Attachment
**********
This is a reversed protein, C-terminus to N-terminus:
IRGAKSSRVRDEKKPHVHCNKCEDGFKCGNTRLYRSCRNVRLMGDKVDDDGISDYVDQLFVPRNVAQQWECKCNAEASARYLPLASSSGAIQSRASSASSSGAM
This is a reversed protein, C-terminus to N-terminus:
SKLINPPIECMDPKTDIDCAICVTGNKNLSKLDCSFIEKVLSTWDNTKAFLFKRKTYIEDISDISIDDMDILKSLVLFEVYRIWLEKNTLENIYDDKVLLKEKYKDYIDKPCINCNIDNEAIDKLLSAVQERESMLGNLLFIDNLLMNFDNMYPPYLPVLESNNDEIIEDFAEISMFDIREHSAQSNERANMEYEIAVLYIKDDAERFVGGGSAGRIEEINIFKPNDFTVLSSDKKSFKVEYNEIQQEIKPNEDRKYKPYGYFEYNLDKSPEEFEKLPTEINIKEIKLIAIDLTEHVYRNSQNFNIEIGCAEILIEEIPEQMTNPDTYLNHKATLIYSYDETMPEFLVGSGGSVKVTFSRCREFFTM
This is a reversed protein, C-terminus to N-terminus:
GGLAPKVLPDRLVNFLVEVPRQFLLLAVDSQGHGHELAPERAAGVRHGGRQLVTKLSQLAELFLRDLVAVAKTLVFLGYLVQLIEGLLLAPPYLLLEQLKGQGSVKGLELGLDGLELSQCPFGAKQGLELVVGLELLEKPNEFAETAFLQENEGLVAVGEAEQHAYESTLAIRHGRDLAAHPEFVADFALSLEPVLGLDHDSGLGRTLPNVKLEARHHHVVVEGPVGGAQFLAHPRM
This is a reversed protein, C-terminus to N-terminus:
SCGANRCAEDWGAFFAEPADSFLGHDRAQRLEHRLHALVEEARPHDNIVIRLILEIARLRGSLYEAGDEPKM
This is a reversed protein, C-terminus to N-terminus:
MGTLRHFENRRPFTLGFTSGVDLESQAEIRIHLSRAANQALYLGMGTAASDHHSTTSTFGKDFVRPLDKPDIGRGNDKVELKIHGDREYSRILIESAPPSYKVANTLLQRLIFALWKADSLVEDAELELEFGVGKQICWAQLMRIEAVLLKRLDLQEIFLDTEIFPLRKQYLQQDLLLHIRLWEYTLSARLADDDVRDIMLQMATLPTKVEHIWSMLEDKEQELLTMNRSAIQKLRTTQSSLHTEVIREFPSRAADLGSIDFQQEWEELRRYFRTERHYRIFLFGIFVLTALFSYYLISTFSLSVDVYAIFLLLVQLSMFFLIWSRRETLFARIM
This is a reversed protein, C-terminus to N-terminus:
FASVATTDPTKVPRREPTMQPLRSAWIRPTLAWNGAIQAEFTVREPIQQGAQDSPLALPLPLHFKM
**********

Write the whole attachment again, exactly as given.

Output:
This is a reversed protein, C-terminus to N-terminus:
IRGAKSSRVRDEKKPHVHCNKCEDGFKCGNTRLYRSCRNVRLMGDKVDDDGISDYVDQLFVPRNVAQQWECKCNAEASARYLPLASSSGAIQSRASSASSSGAM
This is a reversed protein, C-terminus to N-terminus:
SKLINPPIECMDPKTDIDCAICVTGNKNLSKLDCSFIEKVLSTWDNTKAFLFKRKTYIEDISDISIDDMDILKSLVLFEVYRIWLEKNTLENIYDDKVLLKEKYKDYIDKPCINCNIDNEAIDKLLSAVQERESMLGNLLFIDNLLMNFDNMYPPYLPVLESNNDEIIEDFAEISMFDIREHSAQSNERANMEYEIAVLYIKDDAERFVGGGSAGRIEEINIFKPNDFTVLSSDKKSFKVEYNEIQQEIKPNEDRKYKPYGYFEYNLDKSPEEFEKLPTEINIKEIKLIAIDLTEHVYRNSQNFNIEIGCAEILIEEIPEQMTNPDTYLNHKATLIYSYDETMPEFLVGSGGSVKVTFSRCREFFTM
This is a reversed protein, C-terminus to N-terminus:
GGLAPKVLPDRLVNFLVEVPRQFLLLAVDSQGHGHELAPERAAGVRHGGRQLVTKLSQLAELFLRDLVAVAKTLVFLGYLVQLIEGLLLAPPYLLLEQLKGQGSVKGLELGLDGLELSQCPFGAKQGLELVVGLELLEKPNEFAETAFLQENEGLVAVGEAEQHAYESTLAIRHGRDLAAHPEFVADFALSLEPVLGLDHDSGLGRTLPNVKLEARHHHVVVEGPVGGAQFLAHPRM
This is a reversed protein, C-terminus to N-terminus:
SCGANRCAEDWGAFFAEPADSFLGHDRAQRLEHRLHALVEEARPHDNIVIRLILEIARLRGSLYEAGDEPKM
This is a reversed protein, C-terminus to N-terminus:
MGTLRHFENRRPFTLGFTSGVDLESQAEIRIHLSRAANQALYLGMGTAASDHHSTTSTFGKDFVRPLDKPDIGRGNDKVELKIHGDREYSRILIESAPPSYKVANTLLQRLIFALWKADSLVEDAELELEFGVGKQICWAQLMRIEAVLLKRLDLQEIFLDTEIFPLRKQYLQQDLLLHIRLWEYTLSARLADDDVRDIMLQMATLPTKVEHIWSMLEDKEQELLTMNRSAIQKLRTTQSSLHTEVIREFPSRAADLGSIDFQQEWEELRRYFRTERHYRIFLFGIFVLTALFSYYLISTFSLSVDVYAIFLLLVQLSMFFLIWSRRETLFARIM
This is a reversed protein, C-terminus to N-terminus:
FASVATTDPTKVPRREPTMQPLRSAWIRPTLAWNGAIQAEFTVREPIQQGAQDSPLALPLPLHFKM